Magazine article Drug Topics

RPh Second Victim in Ohio Drug Error

Magazine article Drug Topics

RPh Second Victim in Ohio Drug Error

Article excerpt

Eric Cropp was a victim of his own pharmacy error.

The former supervising pharmadst at Rainbow Babies & Children's Hospital in Cleveland is nearing the end of a six-month jail term after signing off on a misprepared chemotherapy treatment that killed two-year old Emily Jerry in 2006. Pharmacy techmdan Katie Dudash, who prepared the fatal dose, was not charged.

"This was a terrible injustice to the pharmacist," said Timothy Vanderveen, vice president of the CareFusion Center for Safety and Clinical Excellence. "This was not a criminal act, this was a system error. As so often happens, the clinidan involved has become a second Victim."

Vanderveen introduced a webinar examining the error that was led by Michael Cohen, president and founder of the Institute for Safe Medication Practices (ISMP). The fatal mistake was a compounding of an etoposide solution with hypertonic saline instead of normal saline, Cohen explained. Cropp failed to catch the technician's solution switch because there was no system in place that could have allowed him to spot and stop the hypertonic admix.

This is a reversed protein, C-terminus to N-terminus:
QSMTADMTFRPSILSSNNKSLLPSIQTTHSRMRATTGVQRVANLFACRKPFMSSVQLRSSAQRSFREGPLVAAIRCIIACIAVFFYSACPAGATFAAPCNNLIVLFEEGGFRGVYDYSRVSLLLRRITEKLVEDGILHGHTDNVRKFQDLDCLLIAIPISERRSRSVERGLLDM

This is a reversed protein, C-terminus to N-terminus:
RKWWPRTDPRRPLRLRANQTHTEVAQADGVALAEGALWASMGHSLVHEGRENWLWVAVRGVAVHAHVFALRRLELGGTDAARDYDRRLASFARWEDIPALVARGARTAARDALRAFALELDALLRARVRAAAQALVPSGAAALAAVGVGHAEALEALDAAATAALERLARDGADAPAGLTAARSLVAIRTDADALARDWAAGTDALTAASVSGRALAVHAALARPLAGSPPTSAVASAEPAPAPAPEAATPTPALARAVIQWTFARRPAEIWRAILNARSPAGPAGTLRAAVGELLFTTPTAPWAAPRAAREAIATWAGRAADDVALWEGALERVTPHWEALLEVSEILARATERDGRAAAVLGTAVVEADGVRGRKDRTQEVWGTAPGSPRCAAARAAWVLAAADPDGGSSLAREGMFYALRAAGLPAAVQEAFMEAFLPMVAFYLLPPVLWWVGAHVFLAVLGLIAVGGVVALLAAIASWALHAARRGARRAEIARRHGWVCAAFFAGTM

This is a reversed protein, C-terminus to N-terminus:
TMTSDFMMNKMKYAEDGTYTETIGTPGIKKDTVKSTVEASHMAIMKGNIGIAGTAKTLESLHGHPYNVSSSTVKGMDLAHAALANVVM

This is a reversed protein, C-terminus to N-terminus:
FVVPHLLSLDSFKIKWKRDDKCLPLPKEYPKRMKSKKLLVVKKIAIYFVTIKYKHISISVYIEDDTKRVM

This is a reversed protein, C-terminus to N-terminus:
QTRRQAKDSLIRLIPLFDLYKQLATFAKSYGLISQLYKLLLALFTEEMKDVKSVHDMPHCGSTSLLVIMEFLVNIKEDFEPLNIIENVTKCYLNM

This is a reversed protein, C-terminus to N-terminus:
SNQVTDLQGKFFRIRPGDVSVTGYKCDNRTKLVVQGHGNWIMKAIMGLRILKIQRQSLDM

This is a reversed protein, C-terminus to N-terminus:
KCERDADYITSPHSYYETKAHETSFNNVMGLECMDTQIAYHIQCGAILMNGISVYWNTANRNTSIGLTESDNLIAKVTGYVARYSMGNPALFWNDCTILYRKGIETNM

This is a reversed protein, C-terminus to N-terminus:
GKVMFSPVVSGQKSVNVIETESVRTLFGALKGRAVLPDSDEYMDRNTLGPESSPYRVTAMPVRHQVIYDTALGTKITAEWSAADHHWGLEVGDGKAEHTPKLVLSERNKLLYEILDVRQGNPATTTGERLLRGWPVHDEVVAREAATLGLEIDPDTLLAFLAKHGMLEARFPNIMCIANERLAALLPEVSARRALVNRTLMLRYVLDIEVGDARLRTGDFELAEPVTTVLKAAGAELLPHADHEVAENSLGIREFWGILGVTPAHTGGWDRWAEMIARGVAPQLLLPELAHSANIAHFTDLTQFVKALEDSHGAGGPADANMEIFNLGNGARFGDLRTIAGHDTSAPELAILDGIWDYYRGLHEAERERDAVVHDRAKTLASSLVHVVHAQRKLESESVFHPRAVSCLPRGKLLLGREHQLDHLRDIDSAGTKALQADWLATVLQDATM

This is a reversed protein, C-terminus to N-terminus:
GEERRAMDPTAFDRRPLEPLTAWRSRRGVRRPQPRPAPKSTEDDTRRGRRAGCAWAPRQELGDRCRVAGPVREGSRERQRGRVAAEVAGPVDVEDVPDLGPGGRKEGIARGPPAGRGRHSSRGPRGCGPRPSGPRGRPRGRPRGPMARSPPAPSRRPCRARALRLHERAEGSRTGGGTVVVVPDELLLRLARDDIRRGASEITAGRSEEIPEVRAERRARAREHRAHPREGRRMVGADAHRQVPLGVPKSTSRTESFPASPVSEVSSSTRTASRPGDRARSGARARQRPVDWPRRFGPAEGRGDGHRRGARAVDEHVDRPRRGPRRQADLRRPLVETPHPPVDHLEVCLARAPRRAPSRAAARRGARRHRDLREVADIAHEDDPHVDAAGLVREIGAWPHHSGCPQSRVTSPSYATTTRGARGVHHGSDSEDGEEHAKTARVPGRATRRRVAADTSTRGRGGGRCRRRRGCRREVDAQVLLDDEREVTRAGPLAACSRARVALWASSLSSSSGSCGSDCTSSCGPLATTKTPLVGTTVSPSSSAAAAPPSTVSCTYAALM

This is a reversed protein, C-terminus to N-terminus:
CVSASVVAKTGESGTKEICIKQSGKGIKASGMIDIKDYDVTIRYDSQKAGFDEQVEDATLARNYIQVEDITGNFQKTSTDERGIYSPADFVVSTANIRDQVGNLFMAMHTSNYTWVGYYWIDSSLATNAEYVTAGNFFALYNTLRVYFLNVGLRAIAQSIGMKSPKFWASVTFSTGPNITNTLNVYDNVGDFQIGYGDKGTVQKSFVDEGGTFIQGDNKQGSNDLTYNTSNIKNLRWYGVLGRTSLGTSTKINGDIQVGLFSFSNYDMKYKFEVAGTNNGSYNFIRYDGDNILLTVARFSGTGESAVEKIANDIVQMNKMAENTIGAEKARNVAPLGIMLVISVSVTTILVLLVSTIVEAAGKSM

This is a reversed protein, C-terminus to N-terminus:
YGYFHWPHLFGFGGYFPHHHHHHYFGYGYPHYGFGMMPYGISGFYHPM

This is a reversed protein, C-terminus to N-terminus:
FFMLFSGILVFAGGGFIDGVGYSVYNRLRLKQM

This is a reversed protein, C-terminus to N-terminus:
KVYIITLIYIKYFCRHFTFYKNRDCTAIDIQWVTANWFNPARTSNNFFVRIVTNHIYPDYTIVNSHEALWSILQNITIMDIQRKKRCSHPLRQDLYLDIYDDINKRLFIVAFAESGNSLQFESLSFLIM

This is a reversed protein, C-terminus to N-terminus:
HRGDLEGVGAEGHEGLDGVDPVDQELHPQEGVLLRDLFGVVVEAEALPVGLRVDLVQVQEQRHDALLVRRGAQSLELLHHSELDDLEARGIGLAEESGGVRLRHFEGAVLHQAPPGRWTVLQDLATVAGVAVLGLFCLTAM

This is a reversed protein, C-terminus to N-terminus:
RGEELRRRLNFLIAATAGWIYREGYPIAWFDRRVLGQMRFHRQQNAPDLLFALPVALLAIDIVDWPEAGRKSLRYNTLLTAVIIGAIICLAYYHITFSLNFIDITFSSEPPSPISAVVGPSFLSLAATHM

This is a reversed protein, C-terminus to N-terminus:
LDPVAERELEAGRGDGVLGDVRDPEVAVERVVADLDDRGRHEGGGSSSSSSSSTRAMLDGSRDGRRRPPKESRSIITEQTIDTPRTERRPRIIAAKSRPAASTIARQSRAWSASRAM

"I am disappointed with my colleagues in Ohio and their silence in this case," Cohen said. "I expected better of my fellow pharmadsts, I expected better of the judge, and I expected better of the Board of Pharmacy who, it has been said, acted like a kangaroo court.

The Board found no system errors on the part of the hospital, which was dearly wrong," Cohen continued. "The hospital pharmacy made significant changes to their processes and physical facilities since this error occurred. This was purely a tragic acddent, a system error. Like too many healthcare professionals who make mistakes, Eric has become another victim."

The error began on Sunday, Feb. 26, 2006. Cropp arrived at the pharmacy to find a computer system that had been offline for maintenance, a backlog of drug orders, a short staff, and an IV prep tech who was planning her wedding.

The IV prep area was cramped and crowded on the best of days, Cohen reported. JV preparation protocols were incomplete and not strictly enforced, and hypertonic sodium diloride was within easy reach. ISMP has long called for hypertonic solutions to be kept under lock and key or in a separate, hard-toaccess area to guard against acddental substitutions with normal tonic solutions. …

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